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Just Play Jeskai Ascendancy

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If there's one thing we learned from the release of Modern Horizons, it's that the set added some fundamentally broken cards. Hogaak, Arisen Necropolis completely dominated Modern and the only thing that really stood a chance was Urza, High Lord Artificer decks. Now that the Gaak can't come back, Urza has been making a strong case for being the best thing to do in Modern.

At first, Whirza was the best way to play the deck. Harlan Firer's success on the SCG Tour is a testament to that fact.


Recently, we've seen an explosion of different flavors of the same variant in Paradoxical Outcome Urza (or just PO Urza). No matter what variant you play, you have a resilient midrange deck that has some absurd turns and can end the game on the spot. Playing a bunch of cheap artifacts is exactly what Outcome decks want you to do, which happens to line up perfectly with Sai, Urza, and Emry. This doesn't even begin to scratch what you can do with some of the War of the Spark planeswalkers. Despite seeming obvious, it certainly took a bit for the deck to really come together and still looks like it has room to grow and change.

Even after all this, one of the scariest aspects of these Urza decks is how resilient they are to both graveyard hate and artifact hate. Being able to move through a Rest in Peace and Stony Silence/Collector Ouphe is problematic and is going to force the format to shift to being faster to go under or way over the top to compensate.

Being a colorless deck with only Blue mana requirements means light splashes are not only simplistic it also offers a wide variety of answers. Typically these artifact decks have had to go deeper on mana bases or play some wild cards in order to beat hate, but turning to Mono-Blue has left them free to splash in some of the best Planeswalkers known to us in Oko and Teferi.

Teferi has the upside of being able to bounce problematic permanents but also lets you re-buy Astrolabe to recover from expending resources and get closer to a haymaker. Against a deck like Sam Black's pure control deck, this can halt progress and force your opponent to make moves on their turn, giving you windows of opportunity to close the game or make progress.

For Oko it's a bit harder to tell how much is hype and how much is truth. Being able to remove every problematic creature or artifact and gain you life is likely enough to justify the card on its own merits, in addition to costing three mana. However, Oko provides a deeper angle, being at an incredibly high loyalty and a threat on its own. Opposing planeswalkers or a clock can be tough for a combo deck that is looking to stabilize (especially with disruption) and Oko gives the flexibility post-board to protect yourself or change gears which helps make your combo that much better.

These three mana headaches have already made a wild impact in Standard and will continue to make their presence known in Modern. They are only just being explored but I'm interested to see how they develop outside of this deck.

The list I'm choosing to highlight here is Autumn Burchett's from the most recent Open.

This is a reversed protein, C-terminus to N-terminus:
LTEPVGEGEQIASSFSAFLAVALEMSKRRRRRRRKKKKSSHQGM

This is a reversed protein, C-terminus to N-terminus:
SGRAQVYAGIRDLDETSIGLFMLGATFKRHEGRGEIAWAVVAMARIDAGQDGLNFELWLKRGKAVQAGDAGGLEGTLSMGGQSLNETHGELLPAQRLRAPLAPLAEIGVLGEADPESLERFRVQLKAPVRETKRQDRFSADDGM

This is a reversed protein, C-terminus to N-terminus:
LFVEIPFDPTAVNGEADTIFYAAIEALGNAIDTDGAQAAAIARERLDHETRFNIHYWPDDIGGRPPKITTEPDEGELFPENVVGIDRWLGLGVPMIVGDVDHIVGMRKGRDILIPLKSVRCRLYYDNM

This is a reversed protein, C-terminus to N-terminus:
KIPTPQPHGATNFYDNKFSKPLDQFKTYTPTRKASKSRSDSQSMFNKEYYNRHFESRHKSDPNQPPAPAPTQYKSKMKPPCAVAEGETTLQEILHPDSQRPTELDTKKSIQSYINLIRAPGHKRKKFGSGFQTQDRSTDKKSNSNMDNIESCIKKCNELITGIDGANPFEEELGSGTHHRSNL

Their list is genius for a number of reasons.

The first big brain play here is Mirrodin Besieged. Part of the issue I have with Paradoxical Outcome is its inability to win the turn you start churning through your deck. This is part of the reason we saw so much Nexus of Fate, so you could take the turn you needed to win instead of giving your opponent a chance to get back in or win the game on their turn. Mirrodin Besieged gives us a way to circumvent that nonsense and win the game on the spot.

Secondly, there is a massive benefit to playing an all Island deck and that's getting Mystic Sanctuary and re-buying a PO while you're "comboing" off. Fizzling leaves you in an awkward position and having access to multiple PO turns makes it even more likely you're going to win or find a key piece.

Post-board Monastery Mentor is yet another way that a player can dodge graveyard hate and keep pressure on an opponent. Attacking with Servos or Thopters gives your opponent a ton of time, but Prowess is another ball game altogether. Another interesting piece of tech is Rest in Peace. With graveyard decks on the rise last weekend and no graveyard hate being played, this allowed Autumn to probably dominate some matchups that might otherwise be tough. Plus; since they are even more resilient to graveyard hate with their deck construction this helps you flex to crush graveyard reliant decks cold.

Even as good as this list looks I still think it's correct to play the Ascendancy version. One of the downsides in playing the pure PO decks is that you get to do a lot of stuff but you don't always win. Autumn chose to play Mirrodin Besieged as a way to win the game on the spot, and while I certainly think that's a step in the right direction, I'd like to go even farther. Ascendancy offers a way for you to win the game as early as turn two. With Emry you're able to cast a Mishra's Bauble over and over again to create an infinitely large Emry to attack with. If you have two Mox Opal or two Mox Amber you also have infinite mana while you're at it. If the opponent has a blocker you can chain through your deck making infinite mana then play an Engineered Explosives to clear up the way. For how to build the deck there are plenty of ways but I'm going to stick to mostly what Oliver Top 8ed with. The only real change I'm making is cutting the second Mirrodin Besieged for another Witching Well. I wanted more artifacts to consistently trigger and help filter through the deck to ensure I was comboing off.


Be sure to let me know in the comments where you're at with Urza and if you think the deck is heading toward a ban!